The tree can tolerate some shade but you will get the best flower and most glossy leaves if it is in a full sun application. Definitely set up supplemental irrigation in its new home for a year or two to make sure it takes to the new situation. Rely on compost and mulch to provide a steady slow release of nutrients to the root system. A few references speak to soil pH but they do not always agree with each other. A member of the camellia family, Theaceae, I would guess they would like a soil that is slightly acidic to neutral (6.0-7.0). One reference says that they can tolerate slightly alkaline soil, but I have never seen one in that kind of situation. Since wild populations of these trees have not been found in over 200 years it seems to me that there is a fair amount of guessing in this regard. The best specimens are found in slightly colder climates (Massachusetts, Pennsylvania, etc.) but obviously your tree can be grown down in the Carolinas as shown by your friend.
Then there is the wisteria:
Suckers and water sprouts are what we horticulturists call kinds of epicormic growth. The catch with pruning them back this time of year is that the plant is growing most actively and continuing to produce plant growth regulators (what people tend to call “plant hormones”) that will continue to push out new growth from dormant buds right below where you are cutting. The only trick I have learned is to prune those unwanted shoots back in the fall as the plant is beginning to go dormant. In the fall your wisteria is going to produce another plant growth regulator that will aid the plant in going dormant for the winter. By pruning at this time you will (hopefully) trick the plant to not want to produce new growth from those points. Or, if they do, the hope is that the growth is so young and vulnerable going into winter that they do not survive and eventually die-back. You will have to repeat the process for a few years as wisteria are so aggressive (invasive!?!), but hopefully you can get the situation under control.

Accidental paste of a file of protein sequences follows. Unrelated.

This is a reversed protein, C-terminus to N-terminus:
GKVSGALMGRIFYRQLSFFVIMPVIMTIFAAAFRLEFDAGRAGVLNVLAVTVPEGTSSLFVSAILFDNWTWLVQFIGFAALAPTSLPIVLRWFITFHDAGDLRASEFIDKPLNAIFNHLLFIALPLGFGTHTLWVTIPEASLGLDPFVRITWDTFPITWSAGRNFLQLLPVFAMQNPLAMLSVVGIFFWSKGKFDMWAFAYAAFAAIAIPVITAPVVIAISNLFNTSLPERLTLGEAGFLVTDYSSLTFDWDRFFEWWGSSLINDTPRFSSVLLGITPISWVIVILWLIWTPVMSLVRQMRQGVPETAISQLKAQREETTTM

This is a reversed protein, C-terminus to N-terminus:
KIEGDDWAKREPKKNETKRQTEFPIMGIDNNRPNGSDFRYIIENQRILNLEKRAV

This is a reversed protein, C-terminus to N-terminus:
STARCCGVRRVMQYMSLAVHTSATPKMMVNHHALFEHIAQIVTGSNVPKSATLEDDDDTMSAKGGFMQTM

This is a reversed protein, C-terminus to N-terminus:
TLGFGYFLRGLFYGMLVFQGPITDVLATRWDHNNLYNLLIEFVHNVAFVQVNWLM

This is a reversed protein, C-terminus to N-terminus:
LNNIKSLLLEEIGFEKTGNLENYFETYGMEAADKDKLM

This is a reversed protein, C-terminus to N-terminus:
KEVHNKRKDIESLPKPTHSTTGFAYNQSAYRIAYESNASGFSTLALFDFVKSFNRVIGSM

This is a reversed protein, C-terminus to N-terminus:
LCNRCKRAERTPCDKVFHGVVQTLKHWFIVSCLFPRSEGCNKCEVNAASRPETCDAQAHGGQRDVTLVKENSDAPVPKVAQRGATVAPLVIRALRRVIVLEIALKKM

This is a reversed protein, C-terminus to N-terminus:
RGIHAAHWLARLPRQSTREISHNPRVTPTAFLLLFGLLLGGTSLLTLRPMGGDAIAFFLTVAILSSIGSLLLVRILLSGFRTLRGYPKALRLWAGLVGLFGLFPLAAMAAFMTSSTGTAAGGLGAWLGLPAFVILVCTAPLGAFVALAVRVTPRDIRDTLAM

Tuesday, July 15, 2008
(PS. if you want, click on the photographs to enlarge them to full size)
When I arrived at lunch time I found a number of our friends and partners from Rush Philanthropic Arts Foundation busy working with and teaching kids of all ages.
Meredith McNeal, Director of Education at Rush, and her class of young watercolor painters had gathered and displayed their latest creations on the benches and were having an afternoon critique. Meredith was teaching the kids about everything from artistic composition to constructive criticism, and they weren't missing a beat.
Linda Pollak, above in the striped shirt, from Marpillero Pollak Architects came out to help us celebrate and see how successfully her garden design has been adopted by the local children. You might notice the beds and benches happen to be the perfect height for a small, curious soul. Yet another genius design by Marpillero Pollak. Green Branches Learning Gardens are designed with each individual community in mind and intended to provide a long-term and sustainable benefit to that neighborhood.
Also helping us celebrate were: Gabriel Pacheco, a Brooklyn artist and educator who's handy work you will see below; Paul Levy, Stone Avenue librarian and a great friend of HSNY; and Patricia Dean who runs the Brownsville Heritage House, a must-visit on the second floor of the library.
A year later the teens posted their original drawings on the new shade structure in back and talked us through the creative process.